THE CLEVELAND BRIDGE CASE: A SECOND CROSSING: PAYMENTS ON ACCOUNT OF COSTS

Judgments dealing with payments on account of costs are rare, but illuminating.  Particularly when the costs budget is taken as the starting point. There is a detailed consideration of this issue in Cleveland Bridge UK Ltd v Sarens (UK) Ltd [2018] EWHC 827 (TCC). In particular the view that the court should take in relation to incurred costs in the costs budget, those costs not having been subject to judicial scrutiny. (The judgment on the costs of the hearing about costs is also illuminating).

THE CASE

The claimant had succeeded in its case at trial. It was accepted that the defendant had to pay the claimant’s costs. The issue arose as to what sum should be paid.

THE JUDGMENT
    1. CBUK says that it has incurred in the region of £140,000 in costs, but it takes as its starting point the figure of £128,124.54, being the total figure in its agreed costs budget. From that figure, it has, first, deducted costs that were never in fact incurred (amounting to £24,010) to leave £104,114.54. Second, it has added the costs of two applications in December 2017 (“the December Applications“) which Sarens accepts in principle that it must pay, in the sums of £6,866 and £13,409.50 respectively (as set out in its costs schedules served for the purposes of the December Applications). This exercise produces a total figure of £124,390.04 (which I shall refer to as “the Adjusted Figure“).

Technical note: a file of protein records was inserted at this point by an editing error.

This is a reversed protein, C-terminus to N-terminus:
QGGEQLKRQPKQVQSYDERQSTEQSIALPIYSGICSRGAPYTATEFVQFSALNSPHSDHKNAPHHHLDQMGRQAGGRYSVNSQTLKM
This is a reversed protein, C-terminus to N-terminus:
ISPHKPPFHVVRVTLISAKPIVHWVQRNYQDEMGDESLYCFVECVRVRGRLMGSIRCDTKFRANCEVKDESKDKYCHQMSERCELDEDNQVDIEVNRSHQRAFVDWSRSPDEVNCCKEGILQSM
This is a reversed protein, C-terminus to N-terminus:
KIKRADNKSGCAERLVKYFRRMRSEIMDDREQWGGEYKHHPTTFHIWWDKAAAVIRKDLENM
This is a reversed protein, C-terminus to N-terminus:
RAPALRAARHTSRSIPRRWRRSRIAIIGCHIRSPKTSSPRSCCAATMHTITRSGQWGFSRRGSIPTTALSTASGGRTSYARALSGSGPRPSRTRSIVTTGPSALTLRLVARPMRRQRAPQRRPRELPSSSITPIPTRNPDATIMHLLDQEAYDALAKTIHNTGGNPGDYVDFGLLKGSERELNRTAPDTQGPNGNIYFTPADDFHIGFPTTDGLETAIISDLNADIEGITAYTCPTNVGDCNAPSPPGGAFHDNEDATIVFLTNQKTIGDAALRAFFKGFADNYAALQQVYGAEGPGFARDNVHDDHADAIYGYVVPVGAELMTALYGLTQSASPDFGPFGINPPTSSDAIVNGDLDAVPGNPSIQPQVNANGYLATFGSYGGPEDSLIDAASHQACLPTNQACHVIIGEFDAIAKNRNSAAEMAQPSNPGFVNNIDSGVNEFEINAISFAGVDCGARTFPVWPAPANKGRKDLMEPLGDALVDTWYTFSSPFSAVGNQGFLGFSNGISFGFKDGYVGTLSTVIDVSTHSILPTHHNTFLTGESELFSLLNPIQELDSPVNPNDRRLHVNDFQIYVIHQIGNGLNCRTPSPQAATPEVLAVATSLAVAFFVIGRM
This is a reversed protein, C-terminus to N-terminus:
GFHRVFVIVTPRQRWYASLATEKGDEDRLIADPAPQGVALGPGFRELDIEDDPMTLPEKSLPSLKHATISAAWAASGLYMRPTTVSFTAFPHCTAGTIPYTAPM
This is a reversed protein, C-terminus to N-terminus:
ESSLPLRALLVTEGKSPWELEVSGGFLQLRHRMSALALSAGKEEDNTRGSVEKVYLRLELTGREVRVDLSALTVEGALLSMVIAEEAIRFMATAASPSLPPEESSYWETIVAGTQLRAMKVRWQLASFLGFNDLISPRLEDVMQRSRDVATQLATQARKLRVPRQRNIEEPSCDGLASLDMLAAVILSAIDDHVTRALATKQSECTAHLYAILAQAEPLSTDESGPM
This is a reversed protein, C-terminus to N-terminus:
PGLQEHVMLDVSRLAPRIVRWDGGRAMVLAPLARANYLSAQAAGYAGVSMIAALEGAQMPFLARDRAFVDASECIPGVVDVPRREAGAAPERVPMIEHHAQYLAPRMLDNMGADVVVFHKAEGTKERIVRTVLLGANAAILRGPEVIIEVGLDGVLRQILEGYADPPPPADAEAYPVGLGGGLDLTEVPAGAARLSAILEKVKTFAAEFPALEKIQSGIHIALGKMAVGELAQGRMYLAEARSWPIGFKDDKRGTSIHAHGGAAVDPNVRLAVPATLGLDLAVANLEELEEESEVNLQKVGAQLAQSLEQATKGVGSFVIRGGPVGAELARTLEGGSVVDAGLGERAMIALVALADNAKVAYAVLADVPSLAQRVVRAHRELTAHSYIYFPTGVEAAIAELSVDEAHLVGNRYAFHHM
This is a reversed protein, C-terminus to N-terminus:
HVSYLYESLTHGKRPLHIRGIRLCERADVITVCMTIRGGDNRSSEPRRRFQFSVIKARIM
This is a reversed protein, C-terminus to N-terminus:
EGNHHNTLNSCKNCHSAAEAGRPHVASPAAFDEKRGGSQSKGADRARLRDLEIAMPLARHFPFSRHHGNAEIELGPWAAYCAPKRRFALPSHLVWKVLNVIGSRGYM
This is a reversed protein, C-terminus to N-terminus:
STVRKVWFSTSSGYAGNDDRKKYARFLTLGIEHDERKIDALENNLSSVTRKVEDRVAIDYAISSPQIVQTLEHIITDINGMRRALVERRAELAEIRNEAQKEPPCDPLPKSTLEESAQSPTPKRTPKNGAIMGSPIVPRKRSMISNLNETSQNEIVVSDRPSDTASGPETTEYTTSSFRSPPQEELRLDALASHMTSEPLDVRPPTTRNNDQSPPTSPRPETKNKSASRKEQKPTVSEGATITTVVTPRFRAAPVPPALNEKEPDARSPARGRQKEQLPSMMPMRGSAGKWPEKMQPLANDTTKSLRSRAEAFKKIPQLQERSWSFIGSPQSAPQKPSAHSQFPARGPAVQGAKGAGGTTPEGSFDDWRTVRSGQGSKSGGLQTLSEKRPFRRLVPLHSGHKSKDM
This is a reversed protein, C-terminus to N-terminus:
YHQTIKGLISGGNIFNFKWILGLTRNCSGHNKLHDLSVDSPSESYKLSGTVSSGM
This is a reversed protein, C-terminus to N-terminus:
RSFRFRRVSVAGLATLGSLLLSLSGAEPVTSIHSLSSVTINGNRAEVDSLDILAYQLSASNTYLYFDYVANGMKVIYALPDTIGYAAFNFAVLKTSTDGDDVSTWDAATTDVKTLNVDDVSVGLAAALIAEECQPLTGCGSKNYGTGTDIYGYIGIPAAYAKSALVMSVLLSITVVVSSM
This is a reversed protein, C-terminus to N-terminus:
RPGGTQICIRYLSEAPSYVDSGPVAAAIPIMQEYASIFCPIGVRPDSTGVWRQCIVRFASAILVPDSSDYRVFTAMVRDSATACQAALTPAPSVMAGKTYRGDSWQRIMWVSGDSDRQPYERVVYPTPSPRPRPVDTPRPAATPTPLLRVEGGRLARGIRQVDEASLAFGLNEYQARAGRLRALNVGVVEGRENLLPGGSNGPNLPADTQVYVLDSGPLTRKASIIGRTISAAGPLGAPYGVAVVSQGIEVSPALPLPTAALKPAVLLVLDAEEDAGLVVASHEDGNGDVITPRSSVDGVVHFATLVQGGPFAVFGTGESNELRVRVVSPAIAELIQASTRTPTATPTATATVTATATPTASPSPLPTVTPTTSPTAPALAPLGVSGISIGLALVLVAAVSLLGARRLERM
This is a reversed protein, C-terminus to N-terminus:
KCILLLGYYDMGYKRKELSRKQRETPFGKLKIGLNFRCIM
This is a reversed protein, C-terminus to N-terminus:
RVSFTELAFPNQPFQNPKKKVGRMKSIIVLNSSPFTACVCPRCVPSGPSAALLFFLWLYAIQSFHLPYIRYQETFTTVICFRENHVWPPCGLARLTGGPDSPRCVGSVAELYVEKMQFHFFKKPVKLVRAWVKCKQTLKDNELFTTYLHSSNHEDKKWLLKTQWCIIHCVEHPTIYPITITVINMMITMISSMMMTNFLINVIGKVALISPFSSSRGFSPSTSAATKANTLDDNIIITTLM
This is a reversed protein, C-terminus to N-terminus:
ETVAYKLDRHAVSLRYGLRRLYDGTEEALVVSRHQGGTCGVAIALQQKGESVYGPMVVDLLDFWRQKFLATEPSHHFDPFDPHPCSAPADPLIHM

2. CBUK contends that it is entitled to a payment on account of costs from Sarens of 90% of the Adjusted Figure, amounting to £111,951.04.
    3. Sarens opposes a payment on account of costs at this level, contending, in short, that it is not justified on the authorities and that there is every reason to think that the Adjusted Figure will be reduced on a detailed assessment. Sarens says that it should not be required to pay more than £74,634.02 on account, explained as 60% of the total adjusted amount of £124,390.04 in a letter from Freeths LLP dated 6 April 2018 acting on behalf of Sarens, or as approximately 80% of the realistic highest starting point for CBUK’s costs taking into account the detailed criticisms of those costs raised in Ms Bodnar’s Note for the hearing.